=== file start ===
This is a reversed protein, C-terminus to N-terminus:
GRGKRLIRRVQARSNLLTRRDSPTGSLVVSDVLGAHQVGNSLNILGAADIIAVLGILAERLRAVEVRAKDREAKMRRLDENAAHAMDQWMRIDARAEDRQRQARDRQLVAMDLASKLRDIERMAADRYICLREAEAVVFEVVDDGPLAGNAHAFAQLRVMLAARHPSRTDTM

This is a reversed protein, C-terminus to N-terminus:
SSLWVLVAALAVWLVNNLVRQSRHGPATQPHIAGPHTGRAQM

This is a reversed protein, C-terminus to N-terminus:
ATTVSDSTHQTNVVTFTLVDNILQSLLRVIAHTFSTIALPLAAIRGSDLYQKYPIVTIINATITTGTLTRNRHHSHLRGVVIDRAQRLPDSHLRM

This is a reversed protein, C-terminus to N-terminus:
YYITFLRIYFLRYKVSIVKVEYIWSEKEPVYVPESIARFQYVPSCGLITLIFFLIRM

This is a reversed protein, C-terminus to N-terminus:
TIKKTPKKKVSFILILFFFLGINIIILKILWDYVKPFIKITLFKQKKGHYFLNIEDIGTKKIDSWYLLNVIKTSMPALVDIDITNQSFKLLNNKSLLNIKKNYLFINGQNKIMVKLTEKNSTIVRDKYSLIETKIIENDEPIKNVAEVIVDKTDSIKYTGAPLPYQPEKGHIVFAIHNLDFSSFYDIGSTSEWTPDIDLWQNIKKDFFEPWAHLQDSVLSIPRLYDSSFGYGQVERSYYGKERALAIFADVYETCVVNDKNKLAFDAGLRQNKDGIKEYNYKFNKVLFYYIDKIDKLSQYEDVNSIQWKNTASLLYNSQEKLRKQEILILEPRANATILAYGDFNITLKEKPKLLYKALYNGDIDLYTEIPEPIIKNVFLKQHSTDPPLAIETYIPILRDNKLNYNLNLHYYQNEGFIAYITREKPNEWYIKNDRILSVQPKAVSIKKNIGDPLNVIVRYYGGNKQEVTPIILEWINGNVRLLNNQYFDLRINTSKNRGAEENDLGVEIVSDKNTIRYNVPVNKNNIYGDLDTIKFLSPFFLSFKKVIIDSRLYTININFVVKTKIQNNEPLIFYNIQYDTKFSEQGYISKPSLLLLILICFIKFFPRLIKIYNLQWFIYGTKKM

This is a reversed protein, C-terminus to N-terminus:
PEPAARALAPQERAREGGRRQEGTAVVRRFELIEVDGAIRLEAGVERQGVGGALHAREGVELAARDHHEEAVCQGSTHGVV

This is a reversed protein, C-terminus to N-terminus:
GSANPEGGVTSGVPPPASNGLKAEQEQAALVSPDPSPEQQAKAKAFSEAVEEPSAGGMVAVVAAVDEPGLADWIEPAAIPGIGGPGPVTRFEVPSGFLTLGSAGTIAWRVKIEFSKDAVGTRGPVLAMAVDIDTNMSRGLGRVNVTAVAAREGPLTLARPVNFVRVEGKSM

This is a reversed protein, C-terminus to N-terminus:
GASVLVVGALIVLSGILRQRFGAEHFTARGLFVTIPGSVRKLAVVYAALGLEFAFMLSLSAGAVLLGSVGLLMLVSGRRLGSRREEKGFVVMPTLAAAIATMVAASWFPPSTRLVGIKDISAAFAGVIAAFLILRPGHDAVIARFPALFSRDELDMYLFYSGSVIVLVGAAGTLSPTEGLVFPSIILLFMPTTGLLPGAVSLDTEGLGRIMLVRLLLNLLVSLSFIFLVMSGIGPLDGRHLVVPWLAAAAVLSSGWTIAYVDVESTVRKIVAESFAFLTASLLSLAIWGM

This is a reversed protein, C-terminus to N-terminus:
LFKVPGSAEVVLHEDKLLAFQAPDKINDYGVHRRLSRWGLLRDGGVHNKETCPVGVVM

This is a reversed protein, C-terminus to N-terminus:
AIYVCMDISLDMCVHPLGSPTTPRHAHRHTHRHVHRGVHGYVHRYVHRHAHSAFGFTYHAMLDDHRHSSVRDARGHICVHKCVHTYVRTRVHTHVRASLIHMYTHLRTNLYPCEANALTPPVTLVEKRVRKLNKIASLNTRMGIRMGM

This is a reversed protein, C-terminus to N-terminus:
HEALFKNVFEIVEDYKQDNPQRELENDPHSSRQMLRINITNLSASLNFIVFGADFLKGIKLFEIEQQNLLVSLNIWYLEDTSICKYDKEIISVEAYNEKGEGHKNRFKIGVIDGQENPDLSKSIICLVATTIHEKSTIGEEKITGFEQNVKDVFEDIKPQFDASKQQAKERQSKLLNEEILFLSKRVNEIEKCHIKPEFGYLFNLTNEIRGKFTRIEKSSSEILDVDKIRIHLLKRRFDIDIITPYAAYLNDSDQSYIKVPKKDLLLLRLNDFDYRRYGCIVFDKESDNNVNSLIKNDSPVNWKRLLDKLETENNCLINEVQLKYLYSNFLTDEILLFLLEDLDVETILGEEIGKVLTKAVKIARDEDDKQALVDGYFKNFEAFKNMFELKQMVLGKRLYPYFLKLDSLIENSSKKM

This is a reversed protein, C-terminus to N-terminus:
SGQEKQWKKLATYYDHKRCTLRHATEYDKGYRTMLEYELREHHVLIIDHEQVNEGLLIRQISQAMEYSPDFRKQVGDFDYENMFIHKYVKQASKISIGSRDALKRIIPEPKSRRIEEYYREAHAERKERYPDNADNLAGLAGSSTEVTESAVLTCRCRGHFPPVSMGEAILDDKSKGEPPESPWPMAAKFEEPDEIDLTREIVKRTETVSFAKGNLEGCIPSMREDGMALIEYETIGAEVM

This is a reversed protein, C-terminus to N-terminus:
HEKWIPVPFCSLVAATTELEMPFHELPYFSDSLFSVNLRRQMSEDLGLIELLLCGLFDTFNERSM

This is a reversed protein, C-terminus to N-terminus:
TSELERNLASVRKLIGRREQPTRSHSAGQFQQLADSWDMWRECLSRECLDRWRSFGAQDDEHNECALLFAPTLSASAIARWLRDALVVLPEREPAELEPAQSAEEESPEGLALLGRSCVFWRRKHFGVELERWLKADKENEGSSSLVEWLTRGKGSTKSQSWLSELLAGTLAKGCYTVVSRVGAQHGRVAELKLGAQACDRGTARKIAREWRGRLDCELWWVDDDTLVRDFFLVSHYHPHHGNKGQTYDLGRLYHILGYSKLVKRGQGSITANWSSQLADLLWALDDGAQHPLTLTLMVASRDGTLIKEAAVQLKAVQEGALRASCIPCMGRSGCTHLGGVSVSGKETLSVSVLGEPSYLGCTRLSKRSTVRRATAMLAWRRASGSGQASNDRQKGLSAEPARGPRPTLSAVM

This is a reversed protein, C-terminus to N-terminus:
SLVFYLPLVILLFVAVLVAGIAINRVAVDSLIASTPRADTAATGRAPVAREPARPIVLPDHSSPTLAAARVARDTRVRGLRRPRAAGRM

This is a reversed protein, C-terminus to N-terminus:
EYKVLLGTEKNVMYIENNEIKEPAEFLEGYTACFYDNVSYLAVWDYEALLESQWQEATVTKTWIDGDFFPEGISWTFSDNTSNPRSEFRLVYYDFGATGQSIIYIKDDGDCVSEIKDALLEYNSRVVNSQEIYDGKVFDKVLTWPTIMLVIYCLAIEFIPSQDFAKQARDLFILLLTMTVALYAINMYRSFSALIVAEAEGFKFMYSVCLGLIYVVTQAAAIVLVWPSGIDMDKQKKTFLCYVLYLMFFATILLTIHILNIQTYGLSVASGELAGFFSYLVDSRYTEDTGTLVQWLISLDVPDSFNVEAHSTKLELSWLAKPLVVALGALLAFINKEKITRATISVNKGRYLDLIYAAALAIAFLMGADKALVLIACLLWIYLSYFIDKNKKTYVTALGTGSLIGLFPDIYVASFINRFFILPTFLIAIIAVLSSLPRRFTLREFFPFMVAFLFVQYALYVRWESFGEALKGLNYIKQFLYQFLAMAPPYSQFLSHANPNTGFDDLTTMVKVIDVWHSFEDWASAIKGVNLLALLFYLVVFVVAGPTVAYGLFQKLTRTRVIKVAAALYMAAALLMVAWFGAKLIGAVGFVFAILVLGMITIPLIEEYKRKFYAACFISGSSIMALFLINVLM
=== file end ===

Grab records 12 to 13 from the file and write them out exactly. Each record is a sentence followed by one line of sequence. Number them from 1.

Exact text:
This is a reversed protein, C-terminus to N-terminus:
SGQEKQWKKLATYYDHKRCTLRHATEYDKGYRTMLEYELREHHVLIIDHEQVNEGLLIRQISQAMEYSPDFRKQVGDFDYENMFIHKYVKQASKISIGSRDALKRIIPEPKSRRIEEYYREAHAERKERYPDNADNLAGLAGSSTEVTESAVLTCRCRGHFPPVSMGEAILDDKSKGEPPESPWPMAAKFEEPDEIDLTREIVKRTETVSFAKGNLEGCIPSMREDGMALIEYETIGAEVM

This is a reversed protein, C-terminus to N-terminus:
HEKWIPVPFCSLVAATTELEMPFHELPYFSDSLFSVNLRRQMSEDLGLIELLLCGLFDTFNERSM